This is a guest post by Jay Lebo. Jay is one of the founders of Gravitas Business Architects and has over a decade of experience helping companies of all sizes multiply growth and outperform the competition. Business leaders who work with Jay get actionable strategic insight that contributes directly to the bottom line. Startups, small, medium and large enterprises and government agencies have worked with him to set critical strategic goals and, more importantly, develop the road maps to get there. The focus is always on exploiting opportunities and eliminating obstacles wherever they are and not on employing a standard toolkit of proprietary models and methods. This approach helped him to co-found Expatica.com. Headquartered in Amsterdam and getting over half a million visitors a month, Expatica is a tremendously successful news website for English-speaking expatriates in Continental Europe. Jay blogs at www.getgravitas.com and tweets from @GetGravitas. He has an MBA from Ivey and is currently writing a book on business troubleshooting.
Online mega e-tailers like Amazon and Apple’s iTunes Store promise upstart producers unprecedented access to the market. But not without claiming their pound of flesh.
A few weeks ago the Ivey School of Business, Canada, announced that its huge collection of business case studies would be available through Apple’s iTunes Store. This is great news for anyone who likes the idea of getting top-quality business material from a simple and familiar source, but is it such great news for Ivey?
The cases represent highly specialized material and sell for $3.99 apiece, so making squillions from the hordes flocking daily to the e-store clearly isn’t part of the plan. No, the cases exist to promote the Ivey brand and establish the school as a world leader in business education.
The trouble is, the iTunes store, like its electronic megastore brethren (including, most famously, Amazon), ruthlessly marginalize all brands but their own. Just compare this iTunes Store screenshot with the Ivey Cases website. If building a brand is really your primary objective, this is a problem.
The problem seems to arise any time producers are numerous and weak and a small number of distributors (or just one) monopolize access to the market. Brands looking for greater exposure and recognition don’t find it, and brands just starting out never gain traction.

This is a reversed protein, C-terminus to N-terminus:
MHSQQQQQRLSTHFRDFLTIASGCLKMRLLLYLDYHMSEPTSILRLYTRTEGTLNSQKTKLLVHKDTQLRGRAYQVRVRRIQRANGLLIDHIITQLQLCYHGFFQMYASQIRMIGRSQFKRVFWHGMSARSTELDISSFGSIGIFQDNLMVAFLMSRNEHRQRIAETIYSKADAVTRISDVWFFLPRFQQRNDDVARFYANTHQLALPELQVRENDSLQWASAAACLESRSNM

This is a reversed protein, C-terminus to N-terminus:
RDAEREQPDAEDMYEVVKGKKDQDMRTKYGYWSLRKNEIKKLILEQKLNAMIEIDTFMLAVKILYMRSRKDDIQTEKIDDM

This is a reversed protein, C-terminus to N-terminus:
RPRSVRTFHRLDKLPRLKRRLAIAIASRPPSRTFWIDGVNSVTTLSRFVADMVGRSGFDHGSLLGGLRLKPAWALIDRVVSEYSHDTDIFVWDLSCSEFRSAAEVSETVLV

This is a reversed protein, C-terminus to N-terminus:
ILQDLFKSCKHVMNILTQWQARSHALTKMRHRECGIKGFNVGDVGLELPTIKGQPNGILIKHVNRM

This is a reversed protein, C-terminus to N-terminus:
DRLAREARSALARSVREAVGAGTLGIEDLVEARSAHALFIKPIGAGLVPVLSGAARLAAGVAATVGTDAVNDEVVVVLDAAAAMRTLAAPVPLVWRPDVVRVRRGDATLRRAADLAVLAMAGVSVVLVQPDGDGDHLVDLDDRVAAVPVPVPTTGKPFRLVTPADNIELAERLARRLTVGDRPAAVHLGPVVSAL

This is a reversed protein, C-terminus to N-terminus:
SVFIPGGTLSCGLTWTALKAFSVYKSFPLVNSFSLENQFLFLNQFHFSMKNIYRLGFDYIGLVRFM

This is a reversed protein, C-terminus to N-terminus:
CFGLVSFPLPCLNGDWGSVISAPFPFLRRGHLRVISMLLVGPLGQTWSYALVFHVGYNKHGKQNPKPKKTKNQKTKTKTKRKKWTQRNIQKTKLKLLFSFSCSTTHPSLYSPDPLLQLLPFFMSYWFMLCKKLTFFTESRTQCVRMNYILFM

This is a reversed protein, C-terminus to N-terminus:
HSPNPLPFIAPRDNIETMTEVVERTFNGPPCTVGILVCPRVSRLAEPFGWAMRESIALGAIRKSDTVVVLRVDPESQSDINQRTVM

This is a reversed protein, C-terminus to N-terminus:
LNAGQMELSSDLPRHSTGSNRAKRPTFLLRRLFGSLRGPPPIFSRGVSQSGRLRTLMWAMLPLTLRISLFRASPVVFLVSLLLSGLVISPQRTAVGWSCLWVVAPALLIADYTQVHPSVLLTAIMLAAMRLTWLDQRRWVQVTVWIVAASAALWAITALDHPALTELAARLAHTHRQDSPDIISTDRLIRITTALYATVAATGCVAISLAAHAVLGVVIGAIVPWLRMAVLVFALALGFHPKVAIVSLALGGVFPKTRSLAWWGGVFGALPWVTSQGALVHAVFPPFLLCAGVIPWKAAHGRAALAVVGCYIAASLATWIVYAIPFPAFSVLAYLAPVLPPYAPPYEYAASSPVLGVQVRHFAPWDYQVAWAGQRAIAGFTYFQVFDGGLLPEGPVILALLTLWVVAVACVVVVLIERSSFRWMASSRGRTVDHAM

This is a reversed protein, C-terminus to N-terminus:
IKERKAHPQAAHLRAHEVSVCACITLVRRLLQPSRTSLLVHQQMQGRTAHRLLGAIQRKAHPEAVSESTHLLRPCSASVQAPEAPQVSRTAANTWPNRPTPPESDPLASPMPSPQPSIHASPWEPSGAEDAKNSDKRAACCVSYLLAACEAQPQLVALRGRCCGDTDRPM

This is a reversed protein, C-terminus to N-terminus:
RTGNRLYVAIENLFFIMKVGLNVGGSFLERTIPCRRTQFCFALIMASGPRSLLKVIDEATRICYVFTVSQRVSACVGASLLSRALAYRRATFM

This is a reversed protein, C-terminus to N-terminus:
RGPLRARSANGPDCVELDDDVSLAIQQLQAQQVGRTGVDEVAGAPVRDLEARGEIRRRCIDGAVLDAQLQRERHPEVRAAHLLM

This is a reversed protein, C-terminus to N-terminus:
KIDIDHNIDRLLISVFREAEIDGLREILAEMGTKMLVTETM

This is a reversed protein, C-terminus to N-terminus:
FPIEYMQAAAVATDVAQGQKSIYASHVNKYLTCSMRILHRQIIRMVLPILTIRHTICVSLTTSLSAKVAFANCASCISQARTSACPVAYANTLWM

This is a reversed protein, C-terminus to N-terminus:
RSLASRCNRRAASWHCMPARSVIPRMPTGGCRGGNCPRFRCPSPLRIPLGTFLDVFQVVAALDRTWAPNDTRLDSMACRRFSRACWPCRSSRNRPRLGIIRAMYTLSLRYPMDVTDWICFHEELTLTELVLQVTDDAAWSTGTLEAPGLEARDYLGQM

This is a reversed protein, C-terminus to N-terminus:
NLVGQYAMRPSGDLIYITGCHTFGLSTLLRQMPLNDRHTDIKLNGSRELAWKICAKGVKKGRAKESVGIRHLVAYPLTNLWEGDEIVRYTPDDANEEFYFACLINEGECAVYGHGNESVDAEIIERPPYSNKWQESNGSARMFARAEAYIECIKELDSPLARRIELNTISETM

Self-published books, satellite radio broadcasts, and crowdsourced creative material are among the latest trends to run into this brick wall.
But if having your brand relegated to a thumbnail image isn’t bad enough, it’s also subjected to a raft of intricate electronic hamstringing to keep buyers coming back — but not to you.
When you sell through Apple or Amazon, you don’t get to collect buyers’ contact details and preferences for data mining and marketing. The e-tailer gets that. Want to free your customers from oppressive digital rights management? Sorry, that’s not up to you — iDevices only please in Apple’s case, and just one per customer.
This isn’t entirely new: traditional retailers have had a major say in how and where a producer can market its goods for a long time. But we’re seeing something new here because, in certain areas where producers are abundant and puny, these distributors have become dominant channels to the market that can (and do) cut consumers off from the brand touch points of producers, to the detriment of both parties.
Neither the producer nor the consumer is served by Apple getting in the way of data collection and customer engagement. Buyers seeking graphic design services and creative designers, for example, are both done a disservice when crowdsourcing sites present the false impression of a commodity market. And potential broadcasters and the general public are both hurt by SiriusXM’s stranglehold on access to their digital ‘airwaves.’
For most brands, these limits are just part of doing business — some retail outlets work better than others, but as long as they contribute to the bottom line, it’s all good.
But for a first-time author, a fledgling creative company or an ambitious business school in Canada, the bottleneck that these e-tail outlets erect seriously hamper building a global brand and direct engagement with fans. The e-tailer has scooped out the long-term intangible value from the transaction and kept it for itself.
So does that make Ivey’s iTunes debut a bad idea? Probably not. There’s little to lose, and appearing in the iTunes store is consistent with Ivey’s cutting-edge image, so maybe the medium is the message here. But time will tell if lesser known brands can really turn a profit for the long term in a marketplace where you’re just a thumbnail and a price tag.
most recent table of contents
most recent table of contents